Less than a kilometer from Faruqél, there is a crossroads.
Left goes to Ibshaway is the row of colonial houses lining either side of the road as one enters the town.Medinet el Fayoum
They are followed by orchards that give way to the main city, entered through a treelined street leading to an old railroad station.
Ibshaway is a large city as far as the Fayoum goes and is a pleasant place to wander around.
Continue down the main street, cross over the railroad tracks, and take a left. Less than a kilometer later, still in the city, cross over a small bridge and take the right fork.
Soon fields of flowers come into view.
These flowers, harvested for sale to perfumeries in Europe and America, vary with the season.
They continue in patches on either side of the road for over 3 km (1.8 miles).
Petals are collected and can be seen strewn in huge heaps on the ground.
They are crated for shipping. At a picturesque traffic stop the road comes to an end.
A right tum goes to Qarun and a left to Nazla, the pottery village.
From Nazla the road continues through Minya and Abgig to Medinet el Fayoum.
Medinet el Fayoum N 29 18 775 E 30 51 607 Known as Shedet during the Old Kingdom and Kroeodilopolis in Greco-Roman times, the capital of the Fayoum sits in the center of the depression like the hub of a wheel, with roads, railroads, and canals radiating to all parts of the oasis. R. Neil Hewison reported in his Fayoum: A Practical Guide that some modem Fayoumis believe the medieval city was built in a thousand days, or abfyawm, and that this is how it got its name.
Canals are the major feature of the city.
Straddling Bahr Yusif and its eight tributaries, the city is the Venice of Egypt.
(Two canals actually divert from the Bahr Yusif within the city and the remaining six
at the westem edge of town.) There are bridges everywhere, crossing and recross-
ing the canals.
Moved from its former site in the village of Abgig, the red granite obelisk created in honor of Senusert I of the Twelfth Dynasty now stands at the northern entrance to Medinet el Fayoum. Although it is called an obelisk, its fonn is more that of a stela.
An obelisk is a tall, thin, four-sided monument tapering as it rises and ending in a four- sided pyramid.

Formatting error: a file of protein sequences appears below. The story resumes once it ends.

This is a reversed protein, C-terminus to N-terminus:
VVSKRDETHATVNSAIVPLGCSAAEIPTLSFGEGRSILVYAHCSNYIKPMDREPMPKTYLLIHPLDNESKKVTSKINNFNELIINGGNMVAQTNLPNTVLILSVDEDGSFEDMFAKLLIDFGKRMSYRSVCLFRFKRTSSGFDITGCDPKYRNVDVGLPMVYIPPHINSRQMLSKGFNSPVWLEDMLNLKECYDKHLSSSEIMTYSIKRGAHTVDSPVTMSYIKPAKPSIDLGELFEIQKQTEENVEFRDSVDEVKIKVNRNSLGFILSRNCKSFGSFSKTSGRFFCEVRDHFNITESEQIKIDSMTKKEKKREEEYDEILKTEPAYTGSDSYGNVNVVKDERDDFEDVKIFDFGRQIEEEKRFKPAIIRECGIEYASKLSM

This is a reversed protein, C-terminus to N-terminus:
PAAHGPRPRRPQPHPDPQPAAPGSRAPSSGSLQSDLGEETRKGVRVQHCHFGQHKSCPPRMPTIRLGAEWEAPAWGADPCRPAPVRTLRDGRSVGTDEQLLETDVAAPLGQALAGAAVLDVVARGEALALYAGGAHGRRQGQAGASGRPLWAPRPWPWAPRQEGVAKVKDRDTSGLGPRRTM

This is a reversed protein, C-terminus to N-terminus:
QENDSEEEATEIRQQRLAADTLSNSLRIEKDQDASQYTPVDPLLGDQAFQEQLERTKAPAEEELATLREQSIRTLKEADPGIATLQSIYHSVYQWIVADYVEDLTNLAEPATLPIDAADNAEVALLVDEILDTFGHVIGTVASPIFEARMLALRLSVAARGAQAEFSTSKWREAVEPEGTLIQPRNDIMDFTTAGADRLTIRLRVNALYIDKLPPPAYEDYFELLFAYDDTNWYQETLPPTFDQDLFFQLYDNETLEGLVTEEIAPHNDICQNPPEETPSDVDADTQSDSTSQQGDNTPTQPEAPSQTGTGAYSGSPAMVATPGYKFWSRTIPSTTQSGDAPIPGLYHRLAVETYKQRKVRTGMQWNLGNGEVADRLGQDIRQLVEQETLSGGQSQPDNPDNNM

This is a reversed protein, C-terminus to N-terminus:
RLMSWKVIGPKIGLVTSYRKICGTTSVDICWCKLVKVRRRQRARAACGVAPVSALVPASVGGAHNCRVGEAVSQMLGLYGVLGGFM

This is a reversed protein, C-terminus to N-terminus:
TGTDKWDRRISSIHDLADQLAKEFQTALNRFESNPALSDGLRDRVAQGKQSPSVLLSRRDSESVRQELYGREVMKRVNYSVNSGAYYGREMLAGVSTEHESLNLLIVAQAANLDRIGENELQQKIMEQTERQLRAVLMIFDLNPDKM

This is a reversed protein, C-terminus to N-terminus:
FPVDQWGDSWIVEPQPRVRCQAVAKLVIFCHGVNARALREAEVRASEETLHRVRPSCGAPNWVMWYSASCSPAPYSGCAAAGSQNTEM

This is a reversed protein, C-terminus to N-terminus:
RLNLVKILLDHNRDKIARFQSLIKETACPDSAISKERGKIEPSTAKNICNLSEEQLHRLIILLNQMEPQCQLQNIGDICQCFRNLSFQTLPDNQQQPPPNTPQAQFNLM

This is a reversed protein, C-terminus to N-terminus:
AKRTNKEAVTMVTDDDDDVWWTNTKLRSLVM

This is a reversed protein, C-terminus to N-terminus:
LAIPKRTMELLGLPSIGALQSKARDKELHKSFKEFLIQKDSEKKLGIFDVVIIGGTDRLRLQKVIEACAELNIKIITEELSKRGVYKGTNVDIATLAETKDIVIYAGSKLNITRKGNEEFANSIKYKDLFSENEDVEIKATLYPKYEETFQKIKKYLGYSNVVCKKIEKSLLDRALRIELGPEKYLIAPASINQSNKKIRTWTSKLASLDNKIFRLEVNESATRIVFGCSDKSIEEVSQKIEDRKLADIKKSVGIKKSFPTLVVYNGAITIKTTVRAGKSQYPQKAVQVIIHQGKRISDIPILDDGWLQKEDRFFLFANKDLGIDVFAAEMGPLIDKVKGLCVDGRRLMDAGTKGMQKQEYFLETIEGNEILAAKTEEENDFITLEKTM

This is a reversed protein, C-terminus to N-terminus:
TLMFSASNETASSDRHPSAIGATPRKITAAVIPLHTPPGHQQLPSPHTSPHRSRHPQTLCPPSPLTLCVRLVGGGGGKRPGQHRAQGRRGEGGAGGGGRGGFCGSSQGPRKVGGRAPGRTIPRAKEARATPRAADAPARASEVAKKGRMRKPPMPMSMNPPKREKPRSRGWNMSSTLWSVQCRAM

A stela is usually much shorter, rectangular, and rounded at the top.Medinet el Fayoum
Waterwheels under repair along the Bahr Among the most interesting sites in the Fayoum are the ancient waterwheels. Over two hundred of them once straddled the canals.
Unique to the area, the wooden wheels are driven by the fast-moving water of the canals and were introduced into the Fayoum during Ptolemaic times.
They are 4 to 5 meters (12 to 14 ft) in diameter and coated with black tar to protect the wood. Each waterwheel can lift the water 3 meters (10 ft), spilling it onto higher ground.
January is the month set aside throughout Egypt for cleaning the canals.
The sluices are closed and in the Fayoum all the functioning waterwheels are cleaned and repaired. Although created centuries ago, each wheel has a life expectancy of only ten years and many parts have to be repaired each season.Medinet el Fayoum
In addition to the four moaning and groaning in the center of the city, the famous seven, hallmarks of the Fayoum, are located in the countryside along Bahr Sinnuris.
There are additional waterwheels
on various canals in the area. A horse and buggy is the best way to see the waterwheels. Catch a ride at the cafeteria.
To reach the seven waterwheels from the main square, cross over the railroad tracks behind the cafeteria and turn left, or west.
Continue for six or seven long blocks until you see a blue tourist sign on the right side. Continue to the Bahr Sirmuris.